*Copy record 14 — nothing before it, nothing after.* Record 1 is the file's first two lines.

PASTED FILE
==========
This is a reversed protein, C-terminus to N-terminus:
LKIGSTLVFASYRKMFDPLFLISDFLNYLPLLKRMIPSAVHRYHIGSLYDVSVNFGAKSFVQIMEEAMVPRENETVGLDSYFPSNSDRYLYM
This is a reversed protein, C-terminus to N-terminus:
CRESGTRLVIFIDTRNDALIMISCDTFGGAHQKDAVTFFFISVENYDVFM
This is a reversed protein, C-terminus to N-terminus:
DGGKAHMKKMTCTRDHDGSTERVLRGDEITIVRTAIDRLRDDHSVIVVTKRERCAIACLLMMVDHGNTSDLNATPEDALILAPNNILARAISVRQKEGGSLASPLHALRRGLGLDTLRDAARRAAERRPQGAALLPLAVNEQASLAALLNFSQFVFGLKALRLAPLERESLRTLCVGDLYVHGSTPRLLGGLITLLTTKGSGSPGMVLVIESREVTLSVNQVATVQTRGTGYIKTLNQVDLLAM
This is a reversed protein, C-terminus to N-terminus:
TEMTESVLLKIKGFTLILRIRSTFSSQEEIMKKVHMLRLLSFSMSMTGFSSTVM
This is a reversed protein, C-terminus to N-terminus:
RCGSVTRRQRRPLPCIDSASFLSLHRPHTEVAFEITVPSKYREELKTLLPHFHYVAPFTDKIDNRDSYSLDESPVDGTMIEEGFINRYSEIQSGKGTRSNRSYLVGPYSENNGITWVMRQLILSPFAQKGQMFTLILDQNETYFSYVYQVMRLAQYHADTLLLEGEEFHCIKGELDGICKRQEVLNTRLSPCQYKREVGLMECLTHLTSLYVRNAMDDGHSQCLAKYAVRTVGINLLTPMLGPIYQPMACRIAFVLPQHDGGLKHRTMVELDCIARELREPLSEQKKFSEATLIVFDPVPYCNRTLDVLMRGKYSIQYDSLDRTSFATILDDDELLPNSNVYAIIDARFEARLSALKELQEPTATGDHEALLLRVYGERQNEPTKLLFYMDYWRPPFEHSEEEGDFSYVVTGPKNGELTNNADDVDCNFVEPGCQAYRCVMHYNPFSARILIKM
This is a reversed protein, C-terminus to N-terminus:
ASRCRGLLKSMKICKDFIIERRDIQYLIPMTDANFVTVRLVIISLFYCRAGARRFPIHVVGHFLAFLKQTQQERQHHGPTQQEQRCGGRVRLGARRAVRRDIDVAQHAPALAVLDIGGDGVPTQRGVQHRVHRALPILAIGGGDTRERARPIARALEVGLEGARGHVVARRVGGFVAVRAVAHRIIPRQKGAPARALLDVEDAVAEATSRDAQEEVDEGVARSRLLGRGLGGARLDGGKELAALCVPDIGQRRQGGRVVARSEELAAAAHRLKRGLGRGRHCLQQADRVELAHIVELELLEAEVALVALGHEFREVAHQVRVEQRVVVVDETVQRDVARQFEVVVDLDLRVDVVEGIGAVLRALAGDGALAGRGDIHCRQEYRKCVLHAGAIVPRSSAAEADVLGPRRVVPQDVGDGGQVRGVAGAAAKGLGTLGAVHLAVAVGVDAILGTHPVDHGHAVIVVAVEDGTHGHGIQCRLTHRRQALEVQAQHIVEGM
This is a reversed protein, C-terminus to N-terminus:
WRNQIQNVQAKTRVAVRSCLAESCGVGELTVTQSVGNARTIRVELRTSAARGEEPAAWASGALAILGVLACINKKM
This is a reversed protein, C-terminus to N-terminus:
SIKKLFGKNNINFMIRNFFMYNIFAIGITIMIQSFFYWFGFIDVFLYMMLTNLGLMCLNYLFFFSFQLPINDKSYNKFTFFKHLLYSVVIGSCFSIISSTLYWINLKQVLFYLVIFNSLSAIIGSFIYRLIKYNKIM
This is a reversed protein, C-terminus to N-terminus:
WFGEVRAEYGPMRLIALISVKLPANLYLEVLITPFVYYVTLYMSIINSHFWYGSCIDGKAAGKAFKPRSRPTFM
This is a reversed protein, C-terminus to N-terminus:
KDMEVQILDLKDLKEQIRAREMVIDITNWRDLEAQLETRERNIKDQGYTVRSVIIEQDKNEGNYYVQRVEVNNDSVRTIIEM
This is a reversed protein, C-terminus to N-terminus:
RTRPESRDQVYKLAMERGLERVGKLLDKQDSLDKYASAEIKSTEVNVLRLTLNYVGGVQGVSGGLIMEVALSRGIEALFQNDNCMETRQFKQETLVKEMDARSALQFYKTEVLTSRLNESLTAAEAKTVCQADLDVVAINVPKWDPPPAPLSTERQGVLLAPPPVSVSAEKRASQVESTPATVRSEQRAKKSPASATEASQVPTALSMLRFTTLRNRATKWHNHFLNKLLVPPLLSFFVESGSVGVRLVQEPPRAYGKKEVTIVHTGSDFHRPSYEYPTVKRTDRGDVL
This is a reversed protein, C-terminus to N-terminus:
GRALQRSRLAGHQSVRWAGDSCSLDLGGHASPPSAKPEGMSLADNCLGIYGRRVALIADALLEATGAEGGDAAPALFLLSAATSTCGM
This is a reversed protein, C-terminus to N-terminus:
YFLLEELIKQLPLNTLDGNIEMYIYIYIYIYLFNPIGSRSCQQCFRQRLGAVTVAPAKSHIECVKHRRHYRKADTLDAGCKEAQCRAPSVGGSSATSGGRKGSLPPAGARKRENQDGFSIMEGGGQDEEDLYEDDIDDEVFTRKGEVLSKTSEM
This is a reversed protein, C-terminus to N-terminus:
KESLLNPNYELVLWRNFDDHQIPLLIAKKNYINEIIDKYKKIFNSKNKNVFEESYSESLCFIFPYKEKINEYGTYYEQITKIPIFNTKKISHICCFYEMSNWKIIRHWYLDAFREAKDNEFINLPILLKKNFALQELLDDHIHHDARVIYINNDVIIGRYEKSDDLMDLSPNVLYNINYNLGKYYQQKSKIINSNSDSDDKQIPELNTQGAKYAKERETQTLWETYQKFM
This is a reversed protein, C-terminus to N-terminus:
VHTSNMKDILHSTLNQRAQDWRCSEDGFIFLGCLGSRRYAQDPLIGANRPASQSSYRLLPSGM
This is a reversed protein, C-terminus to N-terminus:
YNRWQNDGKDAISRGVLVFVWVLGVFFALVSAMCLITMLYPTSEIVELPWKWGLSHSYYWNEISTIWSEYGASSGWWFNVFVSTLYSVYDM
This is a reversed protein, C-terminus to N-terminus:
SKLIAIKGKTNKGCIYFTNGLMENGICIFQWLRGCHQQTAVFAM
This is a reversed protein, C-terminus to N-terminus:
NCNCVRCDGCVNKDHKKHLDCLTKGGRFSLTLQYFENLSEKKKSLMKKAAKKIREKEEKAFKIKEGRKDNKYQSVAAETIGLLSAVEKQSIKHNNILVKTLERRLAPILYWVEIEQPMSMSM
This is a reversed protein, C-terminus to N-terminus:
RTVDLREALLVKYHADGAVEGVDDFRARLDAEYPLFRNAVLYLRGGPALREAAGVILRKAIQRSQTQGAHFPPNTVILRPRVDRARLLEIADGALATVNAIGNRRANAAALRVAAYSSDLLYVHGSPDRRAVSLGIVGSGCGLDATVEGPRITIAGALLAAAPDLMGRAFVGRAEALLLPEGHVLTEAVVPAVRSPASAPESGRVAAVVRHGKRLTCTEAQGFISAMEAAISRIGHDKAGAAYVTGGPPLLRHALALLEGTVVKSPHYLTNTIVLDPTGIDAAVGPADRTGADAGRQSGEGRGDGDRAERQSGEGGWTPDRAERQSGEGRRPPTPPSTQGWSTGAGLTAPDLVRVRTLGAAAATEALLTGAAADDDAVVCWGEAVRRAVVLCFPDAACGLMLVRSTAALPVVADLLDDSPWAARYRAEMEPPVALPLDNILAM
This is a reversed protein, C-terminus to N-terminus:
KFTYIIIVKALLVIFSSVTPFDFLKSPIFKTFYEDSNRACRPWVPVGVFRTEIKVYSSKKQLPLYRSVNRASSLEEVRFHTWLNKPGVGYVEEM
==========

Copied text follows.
This is a reversed protein, C-terminus to N-terminus:
KESLLNPNYELVLWRNFDDHQIPLLIAKKNYINEIIDKYKKIFNSKNKNVFEESYSESLCFIFPYKEKINEYGTYYEQITKIPIFNTKKISHICCFYEMSNWKIIRHWYLDAFREAKDNEFINLPILLKKNFALQELLDDHIHHDARVIYINNDVIIGRYEKSDDLMDLSPNVLYNINYNLGKYYQQKSKIINSNSDSDDKQIPELNTQGAKYAKERETQTLWETYQKFM